A newborn baby is made of around 5 trillion cells. These cells come in hundreds of different types, each of which must be in the correct place for the child’s body to function properly. Every new life is the result of the intricate and highly ordered processes of embryonic development, and the most important stages happen in the first few weeks.
Three things must happen as an embryo develops. The first important process is differentiation, when the cells take on their identity as muscles, bones, nerves, and so on. The second is pattern formation, when each cell learns which part of the body it belongs to. Third is ‘morphogenesis,’ when the cells are moved around to form the different tissues and organs. These three are not discrete stages; they all happen at around the same time, building up gradually like the different aspects of a picture coming into focus.
All three of these processes are driven forward by the movement of cells, the connections between them, and the signals they pass to each other. Jeff studies the cadherin complex, a sort of cellular glue that is involved in joining cells together. Making and breaking these adhesions can affect how cells move and signal to each other, their identity in the body, how they are organised as groups, and ultimately their survival. At three weeks, all this has happened in an embryo that still looks bit like a peanut. For the most part, the rest of what needs to be accomplished is growth in the right directions.
Studying how cadherins work in human embryos isn’t possible, but fortunately these proteins are found on the surface of the cells of embryos throughout the animal kingdom, including the small worms Jeff’s lab studies. For Jeff, peering down a microscope at tiny worm embryos can be an act of worship. It is also an exercise in art appreciation, as he learns to appreciate the created order. But there are also issues to tackle. Does the minute scale of our early development, compared to the incomprehensibly vast and ancient universe, give us a sense of insignificance? There is also the problem of reductionism. Are we nothing but a collection of cells?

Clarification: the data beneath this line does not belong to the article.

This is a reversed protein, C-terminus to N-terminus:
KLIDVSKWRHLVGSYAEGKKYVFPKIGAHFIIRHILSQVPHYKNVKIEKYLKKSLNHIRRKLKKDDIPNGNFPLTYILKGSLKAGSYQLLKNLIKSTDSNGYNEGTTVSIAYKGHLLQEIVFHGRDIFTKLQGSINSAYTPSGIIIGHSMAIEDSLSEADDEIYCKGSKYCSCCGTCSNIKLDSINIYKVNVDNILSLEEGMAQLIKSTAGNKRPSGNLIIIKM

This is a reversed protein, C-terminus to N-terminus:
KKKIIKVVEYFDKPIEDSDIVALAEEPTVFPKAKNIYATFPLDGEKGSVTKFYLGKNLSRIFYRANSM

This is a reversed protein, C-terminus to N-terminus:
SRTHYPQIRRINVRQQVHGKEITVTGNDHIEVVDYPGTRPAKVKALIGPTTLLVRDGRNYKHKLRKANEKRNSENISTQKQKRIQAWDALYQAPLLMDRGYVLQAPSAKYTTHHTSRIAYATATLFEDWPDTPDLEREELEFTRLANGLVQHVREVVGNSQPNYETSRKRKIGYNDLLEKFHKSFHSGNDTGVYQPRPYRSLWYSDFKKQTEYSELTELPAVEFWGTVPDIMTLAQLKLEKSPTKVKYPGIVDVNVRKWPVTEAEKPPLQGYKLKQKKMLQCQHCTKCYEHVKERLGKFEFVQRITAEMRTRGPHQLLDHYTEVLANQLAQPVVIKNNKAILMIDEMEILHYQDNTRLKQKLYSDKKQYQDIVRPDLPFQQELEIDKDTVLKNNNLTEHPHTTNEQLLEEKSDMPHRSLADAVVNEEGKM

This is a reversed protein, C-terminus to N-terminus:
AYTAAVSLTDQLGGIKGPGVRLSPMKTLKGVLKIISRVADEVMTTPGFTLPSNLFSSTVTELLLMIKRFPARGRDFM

In his book The Great Partnership, Jonathan Sacks writes, “Science takes things apart to see how they work. Religion puts things together to see what they mean” (p. 2). Jeff sees this as a key part of the solution to the problems of insignificance. In fact, this feeling of smallness is not new. For example, Psalm 8 says, “When I look at your heavens, the work of your fingers, the moon and the stars that you have established; what are human beings that you are mindful of them, mortals that you care for them?” For Jeff and the Psalmist, such feelings can be a positive experience if they serve as a reminder to be humble in the face of a universe that is vastly complicated but also deeply meaningful, made by a God who has a plan for our lives.
The other unique realization for a Christian studying embryology is that the second person of the Trinity became an embryo. The American writer Luci Shaw described this in her poem Made Flesh (excerpt below). Understanding the complexities of development, while also being aware that God knows that process intimately both as creator and created, fills Jeff with a profound sense of awe, wonder and worship.
After the bright beam of annunciation
fused heaven with dark earth
his searing sharply-focused light
went out for a while
eclipsed in amniotic gloom:
his cool immensity of splendor
his universal grace
small-folded in a warm dim
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